Tuesday, October 23, 2012

James Jones on Bravery

(Views like this are one reason Hemingway hated his guts)

Paris Review: Are you a pacifist?

Jones: There're so many young guys, you know—young Americans and, yes, young men everywhere—a whole generation of people younger than me who have grown up feeling inadequate as men because they haven't been able to fight in a war and find out whether they are brave or not. Because it is in an effort to prove this bravery that we fight—in wars or in bars—whereas if a man were truly brave he wouldn't have to be always proving it to himself. So therefore I am forced to consider bravery suspect, and ridiculous, and dangerous. Because if there are enough young men like that who feel strongly enough about it, they can almost bring on a war, even when none of them want it, and are in fact struggling against having one. (And as far as modern war is concerned I am a pacifist. Hell, it isn't even war anymore, as far as that goes. It's an industry, a big business complex.)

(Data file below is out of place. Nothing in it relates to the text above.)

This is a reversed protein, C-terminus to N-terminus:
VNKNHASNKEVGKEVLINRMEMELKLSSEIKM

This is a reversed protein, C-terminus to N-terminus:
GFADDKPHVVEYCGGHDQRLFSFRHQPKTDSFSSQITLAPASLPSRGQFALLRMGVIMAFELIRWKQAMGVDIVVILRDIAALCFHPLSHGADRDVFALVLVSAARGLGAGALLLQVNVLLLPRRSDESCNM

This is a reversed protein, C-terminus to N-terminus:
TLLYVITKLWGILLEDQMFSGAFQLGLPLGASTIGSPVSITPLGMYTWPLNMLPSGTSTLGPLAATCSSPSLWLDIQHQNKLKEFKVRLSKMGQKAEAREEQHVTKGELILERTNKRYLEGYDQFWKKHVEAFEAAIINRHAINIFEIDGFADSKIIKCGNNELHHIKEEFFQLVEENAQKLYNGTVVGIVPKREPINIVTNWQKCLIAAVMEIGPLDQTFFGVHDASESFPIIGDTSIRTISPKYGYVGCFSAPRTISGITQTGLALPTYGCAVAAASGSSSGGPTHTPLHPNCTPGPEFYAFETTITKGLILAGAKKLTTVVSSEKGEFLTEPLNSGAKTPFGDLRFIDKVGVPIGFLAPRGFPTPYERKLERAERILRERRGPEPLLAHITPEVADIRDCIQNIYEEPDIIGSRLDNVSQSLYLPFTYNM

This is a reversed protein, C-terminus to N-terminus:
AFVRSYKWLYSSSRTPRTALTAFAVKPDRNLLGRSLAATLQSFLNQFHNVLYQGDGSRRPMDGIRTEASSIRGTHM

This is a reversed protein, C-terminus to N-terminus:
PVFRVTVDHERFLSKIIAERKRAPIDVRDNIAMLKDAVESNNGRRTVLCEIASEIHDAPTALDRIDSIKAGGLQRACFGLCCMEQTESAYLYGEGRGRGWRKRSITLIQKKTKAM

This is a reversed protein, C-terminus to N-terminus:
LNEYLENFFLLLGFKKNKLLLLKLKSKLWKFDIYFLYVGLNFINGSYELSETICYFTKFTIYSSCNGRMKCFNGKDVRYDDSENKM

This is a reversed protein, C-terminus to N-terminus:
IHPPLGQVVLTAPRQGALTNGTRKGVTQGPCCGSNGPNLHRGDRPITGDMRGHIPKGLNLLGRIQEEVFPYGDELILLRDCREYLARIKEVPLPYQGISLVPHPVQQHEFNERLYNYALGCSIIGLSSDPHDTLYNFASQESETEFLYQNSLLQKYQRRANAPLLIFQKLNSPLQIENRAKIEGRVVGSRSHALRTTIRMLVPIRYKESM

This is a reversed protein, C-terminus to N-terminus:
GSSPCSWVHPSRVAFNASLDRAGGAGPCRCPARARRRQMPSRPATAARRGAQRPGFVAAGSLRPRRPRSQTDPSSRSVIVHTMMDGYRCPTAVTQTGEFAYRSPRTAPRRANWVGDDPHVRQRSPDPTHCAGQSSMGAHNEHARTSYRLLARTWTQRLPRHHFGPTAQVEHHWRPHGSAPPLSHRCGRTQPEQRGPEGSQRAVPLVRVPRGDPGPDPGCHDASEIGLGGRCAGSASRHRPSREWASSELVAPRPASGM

And it's a ridiculous thing because this bravery myth is something those young men should be able to laugh at. Of course the older men like me, their big brothers, and uncles, and maybe even their fathers, we don't help them any. Even those of us who don't openly brag. Because all the time we are talking about how scared we were in the war, we are implying tacitly that we were brave enough to stay. Whereas in actual fact we stayed because we were afraid of being laughed at, or thrown in jail, or shot, as far as that goes.

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